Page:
In an interview with Alexander Jacoby and Rea Amit of Midnight Eye, Yoshida addressed his years at Shochiku,”I was originally intending just to follow the regulations there, as I thought of my job there merely as a small part in an industry, and of their films simply as something that needed to be produced. Then they asked me to write scripts for youth films, so I was trying to do exactly that, to write what I thought of as Shochiku-style psychological scripts. However, and this was a crucial aspect in my work for Shochiku, for me youth is necessarily a destructive force. Or youth is something that is really impossible. The idea that youth is a splendid thing, as they show in commercials, is merely an illusion, this is how I thought then and still, actually, think today…. I became an anti-Shochiku-style youth film director. And this was my starting point there, and from that point I continued making anti-Shochiku, anti-cinematic, and most of all, anti-commercial films. Needless to say, continuing like this in the long run is impossible. I knew it right from the beginning and always had in mind that every film I made might be my last.”
Escape from Japan is not a typical genre offering from Shochiku and most viewers will be frustrated by Yoshida’s quirky handling of the narrative which is often as chaotic and unpredictable as Tatsuo’s behavior. The film, most of which takes place in a nocturnal world, achieves a noir vision of hopelessness and despair in direct contrast to the upbeat optimism and national pride surrounding the Summer Olympics of 1964. The striking color cinematography by Toichiro Narushima (Double Suicide, Merry Christmas, Mr. Lawrence) is distinguished by offbeat camera angles (overhead, from below or peeking around corners) and unconventional framing such as a scene of a dead gangster in a bathtub in which we only see a bloody leg hanging over the edge.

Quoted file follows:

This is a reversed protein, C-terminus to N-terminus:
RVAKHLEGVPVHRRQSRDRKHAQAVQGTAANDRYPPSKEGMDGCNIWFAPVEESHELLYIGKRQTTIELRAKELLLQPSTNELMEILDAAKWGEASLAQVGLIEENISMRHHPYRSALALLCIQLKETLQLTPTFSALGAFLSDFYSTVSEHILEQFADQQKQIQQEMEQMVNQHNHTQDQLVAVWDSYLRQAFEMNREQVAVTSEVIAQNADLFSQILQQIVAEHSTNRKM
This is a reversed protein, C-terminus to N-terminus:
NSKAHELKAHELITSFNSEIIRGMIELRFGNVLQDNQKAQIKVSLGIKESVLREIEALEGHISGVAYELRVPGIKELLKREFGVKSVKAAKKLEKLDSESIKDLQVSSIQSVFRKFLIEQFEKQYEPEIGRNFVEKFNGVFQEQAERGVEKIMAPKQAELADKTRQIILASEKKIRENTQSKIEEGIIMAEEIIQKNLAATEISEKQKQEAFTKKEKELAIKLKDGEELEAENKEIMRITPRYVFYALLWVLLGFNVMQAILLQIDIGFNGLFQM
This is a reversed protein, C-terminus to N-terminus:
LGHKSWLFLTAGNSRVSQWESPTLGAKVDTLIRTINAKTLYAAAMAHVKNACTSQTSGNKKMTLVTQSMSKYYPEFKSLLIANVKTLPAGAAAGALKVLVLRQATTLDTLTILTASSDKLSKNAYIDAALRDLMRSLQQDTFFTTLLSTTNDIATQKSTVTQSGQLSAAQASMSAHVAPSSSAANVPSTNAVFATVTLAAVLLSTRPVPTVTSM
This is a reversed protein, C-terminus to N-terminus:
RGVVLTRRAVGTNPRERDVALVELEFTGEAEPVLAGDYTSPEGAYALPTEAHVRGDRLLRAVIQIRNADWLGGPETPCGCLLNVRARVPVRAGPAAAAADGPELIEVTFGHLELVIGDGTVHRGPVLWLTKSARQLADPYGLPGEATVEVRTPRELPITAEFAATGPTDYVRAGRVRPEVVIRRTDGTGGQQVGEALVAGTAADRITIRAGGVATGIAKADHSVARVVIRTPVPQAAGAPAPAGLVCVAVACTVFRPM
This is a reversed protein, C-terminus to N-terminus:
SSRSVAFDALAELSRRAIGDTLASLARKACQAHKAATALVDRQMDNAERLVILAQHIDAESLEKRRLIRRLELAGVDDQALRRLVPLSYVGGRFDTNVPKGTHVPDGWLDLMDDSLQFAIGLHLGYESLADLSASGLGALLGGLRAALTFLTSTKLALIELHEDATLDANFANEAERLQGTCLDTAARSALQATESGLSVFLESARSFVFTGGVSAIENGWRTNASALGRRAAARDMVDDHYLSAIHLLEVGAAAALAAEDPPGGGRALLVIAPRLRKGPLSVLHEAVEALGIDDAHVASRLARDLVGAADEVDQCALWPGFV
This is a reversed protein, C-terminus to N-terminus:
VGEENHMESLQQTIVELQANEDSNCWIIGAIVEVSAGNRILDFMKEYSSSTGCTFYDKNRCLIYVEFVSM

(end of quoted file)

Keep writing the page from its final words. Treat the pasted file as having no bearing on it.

Yoshida would strike out on his own after Escape from Japan and marry actress Mariko Okada, who would become his most important leading lady in A Story Written with Water (Mizu de Kakareta Monogatari, 1965) and such later career highpoints as Farewell to the Summer Light (1968), Eros + Massacre (1969) and Heroic Purgatory (1970). He often said he was influenced by Michelangelo Antonioni and Ingmar Bergman during his New Wave years and you can see aspects of that in his evolving work which is intellectual and contemplative but also experimental and radical in the look and tone. He was often overlooked outside Japan in terms of international recognition but he was nominated for the Palme d’Or for his 1988 adaptation of Wuthering Heights and recognized by Awards of the Japanese Academy for the 1987 drama A Promise (Ningen no Yakusoku). Yoshida died in December 2022 at age 89 but he lived long enough to see Arrow Video release a 3-disc special edition entitled Kiju Yoshida: Love + Anarchism, which includes his unofficial trilogy of Eros + Massacre, Heroic Purgatory and Coup d’etat.
As for Escape from Japan, it is not currently available for purchase on any format in the U.S. but you might be able to buy a Japanese import DVD from online sellers. You can also stream it in a decent print on Youtube (without the aid of English subtitles). As film buffs continue to discover his work, I predict that most of his work will someday be available in the U.S. on Blu-ray or some format.
Other links of interest: